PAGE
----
My Journey From Sofia, Bulgaria to Thessaloniki, Greece

After my terrible experience transiting from Podgorica, Montenegro to Skopje, Macedonia, I finally arrived in Sofia, Bulgaria. Here, I will be meeting up with Karen who will be joining me for 10 days during the last 30 days travelling around the world. Sofia, Bulgaria was the cheapest flight that’s closest to Greece so she decided to fly there from Vancouver, Canada. Once she arrives, we will be going to Thessaloniki, Greece where we would start this part of the trip.

Sofia, Bulgaria

Before Karen arrived in Bulgaria, I took the time to go city walking. My first impression was that there’s not much going on in Sofia. People seems nice; though, not many speaks English. Prices are cheap and I decided to buy groceries to cook in my hostel.




The hostel I stayed at was brand new and just opened. I quickly became friends with the owner as he gave me a tour of the city (Awesome guy!).

The next day, I picked up Karen from the airport and we stayed one more night in Sofia. As you can tell so far in this story, there’s really not much going on in Sofia. In the future, I would definitely return to visit the hostel owner again and to take a tour to see the Rila Monastery.

Taking the train from Sofia, Bulgaria to Thessaloniki, Greece

This is where the adventure finally starts. Karen and myself get tickets on the train going from Sofia to Thessaloniki.

Upon boarding the train, the first impression is that it was a really beat up train. Like, seriously beaten up. I felt like we were riding a wooden roller coaster instead of taking public transportation.




Karen enjoyed it; though, because it felt like an arcade game sitting on this really beat up train.

Along the way, the first bad thing happens to me…I got locked in the washroom.

At first, I was wondering why the washroom was left open before I used it. I go inside and shut the door. When I was ready to go out, that’s when it happened… I couldn’t open the door…

I didn’t want to panic. So, I carefully looked at the door and see if I need to unlock anything. Nope, there’s no lock in sight. What the hell! Am I trapped? I started aggressively opening the door but it won’t budge.

I then assumed, for the door to open, someone from the outside has to open it for me. Quickly, I began banging on the door really hard and screaming hoping someone would hear me. No one. Shit…what do I do now?

I paused for a second as I look at the door knob carefully. Then, I started moving the doorknob from different directions to see if I can pull it out. That’s when it suddenly unlocked!

I was definitely freaked out by the whole experience. Especially because I didn’t have a SIM card and I couldn’t have called anyone for help.

The next time I used the toilet, I made sure to leave the door open.

Stuck in transit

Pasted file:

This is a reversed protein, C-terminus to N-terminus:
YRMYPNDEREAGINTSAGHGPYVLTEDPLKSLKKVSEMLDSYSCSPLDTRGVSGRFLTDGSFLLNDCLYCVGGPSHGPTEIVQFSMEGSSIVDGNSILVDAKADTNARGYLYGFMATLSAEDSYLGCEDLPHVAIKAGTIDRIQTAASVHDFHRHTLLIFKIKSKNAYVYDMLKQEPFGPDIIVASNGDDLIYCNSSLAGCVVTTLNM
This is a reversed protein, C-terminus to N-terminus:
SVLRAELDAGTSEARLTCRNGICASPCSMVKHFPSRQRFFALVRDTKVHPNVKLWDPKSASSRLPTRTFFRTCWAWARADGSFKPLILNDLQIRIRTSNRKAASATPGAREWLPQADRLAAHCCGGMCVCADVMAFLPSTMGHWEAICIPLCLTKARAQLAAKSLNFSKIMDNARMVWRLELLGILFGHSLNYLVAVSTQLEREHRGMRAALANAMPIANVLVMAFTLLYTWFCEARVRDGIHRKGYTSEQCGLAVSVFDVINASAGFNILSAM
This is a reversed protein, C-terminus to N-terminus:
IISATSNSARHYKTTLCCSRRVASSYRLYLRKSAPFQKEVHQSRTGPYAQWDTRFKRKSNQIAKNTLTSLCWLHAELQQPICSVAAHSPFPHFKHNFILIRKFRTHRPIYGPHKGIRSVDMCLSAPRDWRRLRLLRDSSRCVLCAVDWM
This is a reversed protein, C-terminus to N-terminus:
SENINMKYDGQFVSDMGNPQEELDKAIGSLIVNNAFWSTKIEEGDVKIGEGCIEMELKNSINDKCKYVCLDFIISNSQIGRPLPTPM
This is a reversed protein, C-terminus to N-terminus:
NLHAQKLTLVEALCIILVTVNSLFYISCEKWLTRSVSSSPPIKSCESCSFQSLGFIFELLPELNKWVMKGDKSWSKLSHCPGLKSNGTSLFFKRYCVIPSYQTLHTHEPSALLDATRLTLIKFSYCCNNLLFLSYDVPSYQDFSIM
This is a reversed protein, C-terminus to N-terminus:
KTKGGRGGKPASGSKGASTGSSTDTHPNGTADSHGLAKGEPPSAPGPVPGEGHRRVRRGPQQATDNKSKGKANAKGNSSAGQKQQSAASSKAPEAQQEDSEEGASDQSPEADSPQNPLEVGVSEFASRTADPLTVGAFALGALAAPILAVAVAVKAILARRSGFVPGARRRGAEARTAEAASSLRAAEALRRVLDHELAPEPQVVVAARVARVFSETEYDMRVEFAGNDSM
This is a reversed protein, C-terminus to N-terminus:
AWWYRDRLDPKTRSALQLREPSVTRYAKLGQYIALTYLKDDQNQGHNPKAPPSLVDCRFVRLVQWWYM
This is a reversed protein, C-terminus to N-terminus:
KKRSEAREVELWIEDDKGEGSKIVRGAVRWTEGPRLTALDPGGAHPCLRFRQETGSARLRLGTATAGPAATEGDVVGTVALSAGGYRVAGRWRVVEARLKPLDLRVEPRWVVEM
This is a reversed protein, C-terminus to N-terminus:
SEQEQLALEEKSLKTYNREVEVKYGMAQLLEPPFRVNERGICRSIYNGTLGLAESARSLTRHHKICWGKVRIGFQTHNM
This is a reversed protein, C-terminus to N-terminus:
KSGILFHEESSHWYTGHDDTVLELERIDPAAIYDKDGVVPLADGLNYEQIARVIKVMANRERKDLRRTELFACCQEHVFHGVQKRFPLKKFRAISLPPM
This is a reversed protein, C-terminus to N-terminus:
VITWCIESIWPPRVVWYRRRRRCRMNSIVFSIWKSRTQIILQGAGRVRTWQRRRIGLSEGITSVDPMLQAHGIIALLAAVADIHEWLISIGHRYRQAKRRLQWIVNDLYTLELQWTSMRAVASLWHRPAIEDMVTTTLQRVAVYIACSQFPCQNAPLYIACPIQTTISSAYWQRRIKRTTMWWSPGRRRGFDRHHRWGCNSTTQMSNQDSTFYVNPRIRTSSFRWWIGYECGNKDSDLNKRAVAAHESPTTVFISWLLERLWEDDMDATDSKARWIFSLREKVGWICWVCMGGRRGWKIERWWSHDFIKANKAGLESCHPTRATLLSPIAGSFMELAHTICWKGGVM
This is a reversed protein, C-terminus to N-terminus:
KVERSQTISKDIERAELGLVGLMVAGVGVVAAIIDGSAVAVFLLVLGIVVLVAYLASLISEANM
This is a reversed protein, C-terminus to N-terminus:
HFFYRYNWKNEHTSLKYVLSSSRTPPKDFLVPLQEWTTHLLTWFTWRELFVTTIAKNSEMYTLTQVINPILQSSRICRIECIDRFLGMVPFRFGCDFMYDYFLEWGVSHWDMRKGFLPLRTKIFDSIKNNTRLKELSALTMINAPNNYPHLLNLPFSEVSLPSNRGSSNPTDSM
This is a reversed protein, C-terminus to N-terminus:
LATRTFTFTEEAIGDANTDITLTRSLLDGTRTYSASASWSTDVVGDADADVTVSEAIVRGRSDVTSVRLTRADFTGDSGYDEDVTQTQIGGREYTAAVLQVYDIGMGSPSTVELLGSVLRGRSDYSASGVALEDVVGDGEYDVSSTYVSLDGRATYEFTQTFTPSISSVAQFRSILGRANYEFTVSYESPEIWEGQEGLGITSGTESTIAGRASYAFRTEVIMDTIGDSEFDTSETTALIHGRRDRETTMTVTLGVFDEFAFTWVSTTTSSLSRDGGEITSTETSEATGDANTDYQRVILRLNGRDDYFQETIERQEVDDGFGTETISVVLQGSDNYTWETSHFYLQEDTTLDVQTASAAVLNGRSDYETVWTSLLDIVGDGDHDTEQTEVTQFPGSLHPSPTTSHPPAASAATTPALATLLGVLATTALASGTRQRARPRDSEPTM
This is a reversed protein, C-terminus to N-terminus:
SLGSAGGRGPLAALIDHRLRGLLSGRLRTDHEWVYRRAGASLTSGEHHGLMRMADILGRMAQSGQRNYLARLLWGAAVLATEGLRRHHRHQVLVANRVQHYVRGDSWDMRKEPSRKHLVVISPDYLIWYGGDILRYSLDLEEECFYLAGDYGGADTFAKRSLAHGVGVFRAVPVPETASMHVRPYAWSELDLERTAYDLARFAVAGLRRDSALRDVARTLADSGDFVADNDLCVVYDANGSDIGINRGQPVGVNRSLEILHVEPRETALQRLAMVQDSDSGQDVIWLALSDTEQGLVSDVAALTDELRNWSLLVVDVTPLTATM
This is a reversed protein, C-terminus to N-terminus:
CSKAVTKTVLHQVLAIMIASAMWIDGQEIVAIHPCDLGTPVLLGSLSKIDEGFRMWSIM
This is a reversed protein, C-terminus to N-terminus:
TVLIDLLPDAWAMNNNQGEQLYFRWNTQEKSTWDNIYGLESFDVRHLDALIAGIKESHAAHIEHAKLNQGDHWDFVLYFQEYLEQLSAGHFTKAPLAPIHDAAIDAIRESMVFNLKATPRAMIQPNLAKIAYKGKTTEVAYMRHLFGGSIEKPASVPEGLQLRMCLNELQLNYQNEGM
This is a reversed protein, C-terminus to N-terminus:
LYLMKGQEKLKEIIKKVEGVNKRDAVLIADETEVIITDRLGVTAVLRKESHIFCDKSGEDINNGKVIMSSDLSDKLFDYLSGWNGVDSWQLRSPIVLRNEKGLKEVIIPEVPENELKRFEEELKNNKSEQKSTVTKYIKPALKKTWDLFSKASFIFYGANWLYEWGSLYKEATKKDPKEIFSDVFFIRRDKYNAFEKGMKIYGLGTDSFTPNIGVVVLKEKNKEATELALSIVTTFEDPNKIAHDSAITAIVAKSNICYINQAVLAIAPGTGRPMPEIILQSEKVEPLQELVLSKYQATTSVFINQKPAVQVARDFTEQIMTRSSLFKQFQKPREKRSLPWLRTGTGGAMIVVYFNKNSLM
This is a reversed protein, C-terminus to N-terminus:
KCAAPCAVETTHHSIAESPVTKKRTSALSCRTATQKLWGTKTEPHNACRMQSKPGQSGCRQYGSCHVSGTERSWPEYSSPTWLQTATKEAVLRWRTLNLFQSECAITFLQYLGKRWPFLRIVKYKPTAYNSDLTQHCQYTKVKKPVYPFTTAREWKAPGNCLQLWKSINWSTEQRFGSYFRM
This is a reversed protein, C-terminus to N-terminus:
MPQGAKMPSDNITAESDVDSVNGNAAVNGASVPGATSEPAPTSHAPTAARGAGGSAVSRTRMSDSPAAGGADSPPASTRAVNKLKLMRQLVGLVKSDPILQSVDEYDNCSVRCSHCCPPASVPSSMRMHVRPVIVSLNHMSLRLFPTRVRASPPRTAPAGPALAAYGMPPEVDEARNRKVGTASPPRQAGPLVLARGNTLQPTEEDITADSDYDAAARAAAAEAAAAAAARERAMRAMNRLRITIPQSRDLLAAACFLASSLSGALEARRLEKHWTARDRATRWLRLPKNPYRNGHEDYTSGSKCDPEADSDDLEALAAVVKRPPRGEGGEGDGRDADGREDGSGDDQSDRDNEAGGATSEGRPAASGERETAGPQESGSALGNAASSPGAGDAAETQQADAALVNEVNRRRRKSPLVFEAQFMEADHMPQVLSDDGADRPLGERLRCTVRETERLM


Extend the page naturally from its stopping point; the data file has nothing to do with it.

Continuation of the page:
Apparently, the train going from Sofia to Thessaloniki is not in working order. This means we had to take a bus from the border of Bulgaria to the border of Greece.

Upon entering, the bus drops all the passengers off at a train station in Greece. Unfortunately for us, we get stranded there for several hours.




The passengers were all getting angry as we wait seemingly forever to catch the next train that would take us to Thessaloniki.

After, what felt like forever, the train arrives, and Karen and myself board it to head towards Thessaloniki.


When we finally reached Thessaloniki, Karen and myself were really excited. Finally, we were in a major city in Greece!

As we walk towards our hotel, we were quite cheerful despite being tired. Thessaloniki seems like a nice city and we were looking forward to exploring the next day.

Exploring Thessaloniki

Thessaloniki has one major tourist attraction which is the White Tower of Thessaloniki.

Karen and myself made our way to the White Tower the next day which was fun because we got to see what the city was like along the way.




Greek people are also very friendly and they’re definitely one of my favourite people in Europe.

When we finally reached the tower, we took tons of pictures. We also took the time to watch this really horrible street performer do some bootboxing in the street. It was so bad that Karen and myself couldn’t stop watching him.





Overall, we really enjoyed Thessaloniki and I think it’s a good place to go for one day just to check it out.

From here, we took the train going to Athens where we will take a ferry to see the famous Santorini!



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2 thoughts on “My Journey From Sofia, Bulgaria to Thessaloniki, Greece”

  1. Your train ride across Bulgaria doesn’t surprise me at all. That is why most of the Bulgarians hate using train and use their cars. But the true is nobody cares. That is why Bulgaria is going to die soon. Anyway glad to hear that you had nice time in Greece 🙂

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